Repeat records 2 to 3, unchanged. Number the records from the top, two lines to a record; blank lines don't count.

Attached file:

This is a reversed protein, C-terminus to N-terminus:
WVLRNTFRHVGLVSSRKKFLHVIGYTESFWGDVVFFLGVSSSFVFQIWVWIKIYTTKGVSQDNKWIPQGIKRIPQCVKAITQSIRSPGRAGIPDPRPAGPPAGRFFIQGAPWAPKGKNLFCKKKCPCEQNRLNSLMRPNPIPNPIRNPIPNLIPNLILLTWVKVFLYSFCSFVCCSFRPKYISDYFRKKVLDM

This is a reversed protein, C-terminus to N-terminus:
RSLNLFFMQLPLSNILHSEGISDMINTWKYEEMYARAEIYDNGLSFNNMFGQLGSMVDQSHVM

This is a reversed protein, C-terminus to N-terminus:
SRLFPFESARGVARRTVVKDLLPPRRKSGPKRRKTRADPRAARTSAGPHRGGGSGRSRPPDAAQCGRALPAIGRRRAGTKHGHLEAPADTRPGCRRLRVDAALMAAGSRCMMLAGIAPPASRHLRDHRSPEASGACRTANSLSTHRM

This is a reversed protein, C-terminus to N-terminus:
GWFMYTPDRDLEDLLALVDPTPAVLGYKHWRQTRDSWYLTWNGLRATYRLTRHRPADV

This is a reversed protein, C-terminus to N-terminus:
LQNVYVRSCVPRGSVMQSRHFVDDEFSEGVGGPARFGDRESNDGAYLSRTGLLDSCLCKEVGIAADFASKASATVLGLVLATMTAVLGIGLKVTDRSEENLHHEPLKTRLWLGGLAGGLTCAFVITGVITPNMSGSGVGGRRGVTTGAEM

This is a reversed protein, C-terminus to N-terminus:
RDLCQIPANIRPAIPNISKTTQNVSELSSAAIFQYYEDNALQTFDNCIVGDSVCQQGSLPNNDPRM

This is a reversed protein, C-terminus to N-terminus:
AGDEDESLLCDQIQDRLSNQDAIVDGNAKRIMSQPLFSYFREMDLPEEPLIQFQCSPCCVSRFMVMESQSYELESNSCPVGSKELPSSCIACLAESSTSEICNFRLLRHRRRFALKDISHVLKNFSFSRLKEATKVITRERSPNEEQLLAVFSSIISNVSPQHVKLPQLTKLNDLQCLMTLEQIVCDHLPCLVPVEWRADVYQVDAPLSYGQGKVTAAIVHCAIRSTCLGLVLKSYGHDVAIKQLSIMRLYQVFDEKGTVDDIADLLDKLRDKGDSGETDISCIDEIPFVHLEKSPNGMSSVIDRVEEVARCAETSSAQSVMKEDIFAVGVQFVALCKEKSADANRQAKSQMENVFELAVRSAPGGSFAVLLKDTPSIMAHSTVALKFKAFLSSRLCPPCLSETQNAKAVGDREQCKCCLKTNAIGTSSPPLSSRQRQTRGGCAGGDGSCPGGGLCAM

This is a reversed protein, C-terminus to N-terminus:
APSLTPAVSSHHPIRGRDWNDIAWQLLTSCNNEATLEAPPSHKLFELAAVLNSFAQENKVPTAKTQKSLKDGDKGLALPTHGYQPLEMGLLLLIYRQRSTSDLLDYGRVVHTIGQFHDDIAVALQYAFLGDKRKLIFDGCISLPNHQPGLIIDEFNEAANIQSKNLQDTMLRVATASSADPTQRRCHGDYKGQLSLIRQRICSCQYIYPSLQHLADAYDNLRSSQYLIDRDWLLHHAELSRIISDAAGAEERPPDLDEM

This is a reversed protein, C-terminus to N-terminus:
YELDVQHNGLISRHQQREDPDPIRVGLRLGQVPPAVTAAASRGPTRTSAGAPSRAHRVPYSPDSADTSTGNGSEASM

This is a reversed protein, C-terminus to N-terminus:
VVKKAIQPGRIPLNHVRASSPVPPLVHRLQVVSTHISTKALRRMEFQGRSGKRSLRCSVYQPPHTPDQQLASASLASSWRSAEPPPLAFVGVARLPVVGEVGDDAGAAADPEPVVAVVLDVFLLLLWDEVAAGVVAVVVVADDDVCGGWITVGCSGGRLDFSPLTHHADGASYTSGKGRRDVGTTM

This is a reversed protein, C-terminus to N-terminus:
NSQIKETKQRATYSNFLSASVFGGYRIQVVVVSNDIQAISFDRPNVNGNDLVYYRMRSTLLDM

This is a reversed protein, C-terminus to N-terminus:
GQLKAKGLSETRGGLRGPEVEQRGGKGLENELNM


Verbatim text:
This is a reversed protein, C-terminus to N-terminus:
RSLNLFFMQLPLSNILHSEGISDMINTWKYEEMYARAEIYDNGLSFNNMFGQLGSMVDQSHVM

This is a reversed protein, C-terminus to N-terminus:
SRLFPFESARGVARRTVVKDLLPPRRKSGPKRRKTRADPRAARTSAGPHRGGGSGRSRPPDAAQCGRALPAIGRRRAGTKHGHLEAPADTRPGCRRLRVDAALMAAGSRCMMLAGIAPPASRHLRDHRSPEASGACRTANSLSTHRM